The offense was alleged to have been committed on March 26, 1964. On March 27 next a preliminary information charging the defendant with the murder of Sarah Gebhart was filed in justice court. On March 31, after hearing, he was held to await the action of the Muscatine County grand jury at its next session. On April 30 the then presiding judge, Honorable M. L. [257 Iowa 846] Sutton, held an informal hearing at which he called the attention of the state and the defendant to section 795.1, as amended, supra. This was the thirtieth day after the defendant had been held. No indictment or county attorney's information had been then filed. On May 1 next a true information was filed by the county attorney, charging the defendant with the crime of murder. This information was approved by the court, and ordered filed. At the same time the first information was dismissed on motion of the state. On May 12 the defendant filed a motion to dismiss the information of the grounds that it was filed more than thirty days after he had been held on the first charge, contrary to section 795.1; and because the original charge had been dismissed. This motion was denied by the court on May 23. On June 20 next the court likewise denied a demurrer filed by the defendant which also raised the question of the true information being filed more than thirty days after the defendant had been held to the grand jury under the original charge. On August 3 the defendant entered his plea of guilty to the included offense of manslaughter, which plea was accepted by the court, and sentence was imposed in accordance with the statute. This was apparently after the defendant had been tried on the charge of murdering Anna Yarbough, with a jury verdict therein of guilty of manslaughter. At all times material the defendant was represented by the same counsel who appear for him in this court. The sentence in each case was that the defendant be confined in the penitentiary for a term not exceeding eight years, and pay a fine of $500.00, all as provided by section 690.10.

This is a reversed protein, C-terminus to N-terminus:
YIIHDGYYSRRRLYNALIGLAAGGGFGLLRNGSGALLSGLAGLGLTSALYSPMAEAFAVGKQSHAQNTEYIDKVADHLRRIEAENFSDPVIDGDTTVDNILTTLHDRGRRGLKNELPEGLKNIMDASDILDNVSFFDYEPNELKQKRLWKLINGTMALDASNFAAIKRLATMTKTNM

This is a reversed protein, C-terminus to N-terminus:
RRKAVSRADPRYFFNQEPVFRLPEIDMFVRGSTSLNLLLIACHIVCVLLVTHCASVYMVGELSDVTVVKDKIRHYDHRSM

I. It is essential to set out section 795.1 as it now appears in the law. 795.1: 'When a person is held to answer for a public offense, if an indictment be not found against him at the next regular term of the court at which he is held to answer

Page 908

or within thirty days, whichever first occurs, the court must order the prosecution to be dismissed, unless good cause to the contrary be shown. An accused not admitted to bail and unrepresented by legal counsel shall not be deemed to have waived his privilege of dismissal or be held to make demand or request to enforce a guarantee of speedy trial, and the court on its own motion shall carry out the provisions of this Act as to dismissal.' The italicized[257 Iowa 847] parts are so marked to show the additions to the statute made by the 60th General Assembly.